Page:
Hey Healthy Mama!

So listen. We tend to assume that anything that’s natural is safe, and that anything that can be found in food is automatically natural.

Case in point: calcium supplements.

I’d like bring your attention to a few flaws in that reasoning, and hopefully get you better informed on the true nature of these “natural” supplements…

In short, calcium supplements are not natural—and they are not 100% safe. Yet doctors write endless prescriptions for them. 

To be fair, that’s true of thousands of drugs, and doctors write us endless prescriptions for them all the same. Their reasoning? The possible benefit outweighs the possible risk.

Okay, sure. Calcium may be linked to heart attack or stroke, but it definitely does prevent terrible bone breaks and fractures, which can often lead to death. For example, one in five women who suffer from hip fractures won’t live a year beyond their injury. 

Yikes. Get me that calcium, right?! 

Not so fast, mama…

Let’s look at how effective those calcium supplements really are. We already know that milk consumption doesn’t lower our risk of bone injuries—but that could be due to the added risk of a diet high in galactose sugars coming from milk. 

Pure calcium, without the milk? Studies suggest that there is no link between calcium intake and risk of hip fracture. In randomized studies, in fact, test subjects given calcium supplements may have been at as much as 64% higher risk of hip fractures than the control group.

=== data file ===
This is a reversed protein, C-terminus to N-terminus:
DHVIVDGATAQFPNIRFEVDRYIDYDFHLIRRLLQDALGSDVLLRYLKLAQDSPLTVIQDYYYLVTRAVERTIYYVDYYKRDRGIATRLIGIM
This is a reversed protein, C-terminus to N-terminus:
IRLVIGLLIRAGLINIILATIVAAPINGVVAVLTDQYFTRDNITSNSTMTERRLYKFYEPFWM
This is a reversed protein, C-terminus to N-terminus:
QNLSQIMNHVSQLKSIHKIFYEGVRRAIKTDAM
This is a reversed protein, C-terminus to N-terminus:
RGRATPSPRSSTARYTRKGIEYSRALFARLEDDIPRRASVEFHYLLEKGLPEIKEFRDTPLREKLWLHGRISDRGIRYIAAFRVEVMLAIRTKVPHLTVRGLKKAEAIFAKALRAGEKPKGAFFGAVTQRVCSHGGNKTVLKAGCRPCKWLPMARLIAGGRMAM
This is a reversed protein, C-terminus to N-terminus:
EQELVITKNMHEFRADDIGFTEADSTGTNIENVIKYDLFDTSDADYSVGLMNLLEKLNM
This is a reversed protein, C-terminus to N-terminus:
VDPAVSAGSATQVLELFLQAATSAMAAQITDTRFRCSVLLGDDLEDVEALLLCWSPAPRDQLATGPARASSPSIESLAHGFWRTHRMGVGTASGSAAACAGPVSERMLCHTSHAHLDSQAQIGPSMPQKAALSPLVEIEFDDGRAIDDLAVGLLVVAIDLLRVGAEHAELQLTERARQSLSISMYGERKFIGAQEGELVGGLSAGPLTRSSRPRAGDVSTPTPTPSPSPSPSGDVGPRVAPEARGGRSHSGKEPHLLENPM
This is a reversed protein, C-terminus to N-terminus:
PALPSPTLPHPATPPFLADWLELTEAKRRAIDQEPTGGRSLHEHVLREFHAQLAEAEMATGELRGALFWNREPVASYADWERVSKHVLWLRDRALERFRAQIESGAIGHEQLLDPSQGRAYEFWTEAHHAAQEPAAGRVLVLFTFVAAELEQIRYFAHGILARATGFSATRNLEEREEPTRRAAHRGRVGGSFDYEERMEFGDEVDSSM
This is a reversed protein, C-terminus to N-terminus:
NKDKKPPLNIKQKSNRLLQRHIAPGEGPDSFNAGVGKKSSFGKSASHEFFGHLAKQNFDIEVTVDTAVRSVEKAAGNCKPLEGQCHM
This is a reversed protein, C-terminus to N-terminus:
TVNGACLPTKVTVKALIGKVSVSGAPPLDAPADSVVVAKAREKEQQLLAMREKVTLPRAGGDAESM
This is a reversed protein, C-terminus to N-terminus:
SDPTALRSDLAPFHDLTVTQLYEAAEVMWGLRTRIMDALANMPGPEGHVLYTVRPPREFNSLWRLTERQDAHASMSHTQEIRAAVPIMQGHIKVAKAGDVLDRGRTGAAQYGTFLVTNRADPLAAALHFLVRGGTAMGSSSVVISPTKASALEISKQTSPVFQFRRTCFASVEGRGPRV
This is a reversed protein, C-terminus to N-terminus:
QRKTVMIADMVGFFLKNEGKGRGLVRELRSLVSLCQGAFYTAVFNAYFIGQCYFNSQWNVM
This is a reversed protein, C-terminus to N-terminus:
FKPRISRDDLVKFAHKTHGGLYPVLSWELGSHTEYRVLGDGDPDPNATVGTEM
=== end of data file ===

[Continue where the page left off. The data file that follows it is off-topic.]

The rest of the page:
Um, say what?! Yep, seems like calcium supplements might increase (not decrease) risk of injury.

Then, why do we think it’s good for us again? We can trace that myth back to an important 1992 study that concluded calcium supplements (combined with vitamin D) reduced hip fracture rates by 43%. However test subjects were women in nursing homes and other institutions, who likely were already vitamin D deficient. Obviously in those special cases, correcting deficiencies through supplementation would improve bone health.

For the rest of us, with healthy lives and normal vitamin levels, the advice on calcium supplements is simple: don’t. 

When it comes to these supplements, lacking clear evidence that they benefit our health, they simply are not worth any potential danger. (Of course, there are times that they play an important role—for example, in treating osteoporosis.) For normal, preventative measures, it just doesn’t make sense.

Here’s the break-down: calcium might reduce our risk of fracture (not specifically hip injury) by 10%. It might also cause heart attack or stroke in 2% of users (leading to death in maybe half of those cases). 

The decision is yours, beautiful, savvy mama, but personally, I’ll take a bone break over a heart attack any day!

How much calcium do we need (from actually natural, dietary sources)? Recommendations range wide, from 700mg in the UK to 1,200 in the US! Based on newer studies, it seems like the UK is probably closer to the mark.

To repeat: we can get all the vitamins we need from our diet. Learn how to eat for your best health with Wild Nutrition: Your 30-Day Revolution to Plant-Based Vitality, and never wonder if you’re getting your body what it needs again!



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